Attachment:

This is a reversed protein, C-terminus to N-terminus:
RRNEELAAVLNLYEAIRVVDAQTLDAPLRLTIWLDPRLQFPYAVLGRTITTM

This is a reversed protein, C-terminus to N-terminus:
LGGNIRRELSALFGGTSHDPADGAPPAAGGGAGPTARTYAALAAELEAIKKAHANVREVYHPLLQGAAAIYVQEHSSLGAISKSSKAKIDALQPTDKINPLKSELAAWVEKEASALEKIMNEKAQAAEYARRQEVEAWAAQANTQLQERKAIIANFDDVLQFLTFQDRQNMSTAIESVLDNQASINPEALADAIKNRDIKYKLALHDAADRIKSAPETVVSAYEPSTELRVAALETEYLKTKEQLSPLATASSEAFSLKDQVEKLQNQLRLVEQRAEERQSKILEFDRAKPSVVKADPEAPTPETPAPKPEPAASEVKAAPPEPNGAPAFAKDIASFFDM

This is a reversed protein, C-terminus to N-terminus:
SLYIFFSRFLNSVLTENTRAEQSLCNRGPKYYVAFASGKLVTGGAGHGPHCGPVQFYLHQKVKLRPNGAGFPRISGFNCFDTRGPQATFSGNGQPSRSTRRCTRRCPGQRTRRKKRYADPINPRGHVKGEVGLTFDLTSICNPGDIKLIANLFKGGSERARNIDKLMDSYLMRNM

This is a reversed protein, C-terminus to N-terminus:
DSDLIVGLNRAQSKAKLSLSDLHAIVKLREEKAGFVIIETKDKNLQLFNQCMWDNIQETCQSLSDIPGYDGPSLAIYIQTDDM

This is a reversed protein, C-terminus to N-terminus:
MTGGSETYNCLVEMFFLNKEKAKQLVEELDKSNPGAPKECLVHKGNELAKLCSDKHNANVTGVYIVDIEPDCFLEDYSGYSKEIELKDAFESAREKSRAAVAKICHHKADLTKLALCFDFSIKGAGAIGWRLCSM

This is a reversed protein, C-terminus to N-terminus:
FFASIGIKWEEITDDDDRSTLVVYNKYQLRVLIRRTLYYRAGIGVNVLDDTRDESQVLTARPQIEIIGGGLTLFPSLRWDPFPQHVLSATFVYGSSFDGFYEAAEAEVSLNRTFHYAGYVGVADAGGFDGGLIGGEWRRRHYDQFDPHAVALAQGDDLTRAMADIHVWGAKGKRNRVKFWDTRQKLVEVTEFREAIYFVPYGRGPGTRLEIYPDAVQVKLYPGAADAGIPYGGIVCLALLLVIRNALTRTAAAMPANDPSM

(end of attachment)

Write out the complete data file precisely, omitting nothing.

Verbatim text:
This is a reversed protein, C-terminus to N-terminus:
RRNEELAAVLNLYEAIRVVDAQTLDAPLRLTIWLDPRLQFPYAVLGRTITTM

This is a reversed protein, C-terminus to N-terminus:
LGGNIRRELSALFGGTSHDPADGAPPAAGGGAGPTARTYAALAAELEAIKKAHANVREVYHPLLQGAAAIYVQEHSSLGAISKSSKAKIDALQPTDKINPLKSELAAWVEKEASALEKIMNEKAQAAEYARRQEVEAWAAQANTQLQERKAIIANFDDVLQFLTFQDRQNMSTAIESVLDNQASINPEALADAIKNRDIKYKLALHDAADRIKSAPETVVSAYEPSTELRVAALETEYLKTKEQLSPLATASSEAFSLKDQVEKLQNQLRLVEQRAEERQSKILEFDRAKPSVVKADPEAPTPETPAPKPEPAASEVKAAPPEPNGAPAFAKDIASFFDM

This is a reversed protein, C-terminus to N-terminus:
SLYIFFSRFLNSVLTENTRAEQSLCNRGPKYYVAFASGKLVTGGAGHGPHCGPVQFYLHQKVKLRPNGAGFPRISGFNCFDTRGPQATFSGNGQPSRSTRRCTRRCPGQRTRRKKRYADPINPRGHVKGEVGLTFDLTSICNPGDIKLIANLFKGGSERARNIDKLMDSYLMRNM

This is a reversed protein, C-terminus to N-terminus:
DSDLIVGLNRAQSKAKLSLSDLHAIVKLREEKAGFVIIETKDKNLQLFNQCMWDNIQETCQSLSDIPGYDGPSLAIYIQTDDM

This is a reversed protein, C-terminus to N-terminus:
MTGGSETYNCLVEMFFLNKEKAKQLVEELDKSNPGAPKECLVHKGNELAKLCSDKHNANVTGVYIVDIEPDCFLEDYSGYSKEIELKDAFESAREKSRAAVAKICHHKADLTKLALCFDFSIKGAGAIGWRLCSM

This is a reversed protein, C-terminus to N-terminus:
FFASIGIKWEEITDDDDRSTLVVYNKYQLRVLIRRTLYYRAGIGVNVLDDTRDESQVLTARPQIEIIGGGLTLFPSLRWDPFPQHVLSATFVYGSSFDGFYEAAEAEVSLNRTFHYAGYVGVADAGGFDGGLIGGEWRRRHYDQFDPHAVALAQGDDLTRAMADIHVWGAKGKRNRVKFWDTRQKLVEVTEFREAIYFVPYGRGPGTRLEIYPDAVQVKLYPGAADAGIPYGGIVCLALLLVIRNALTRTAAAMPANDPSM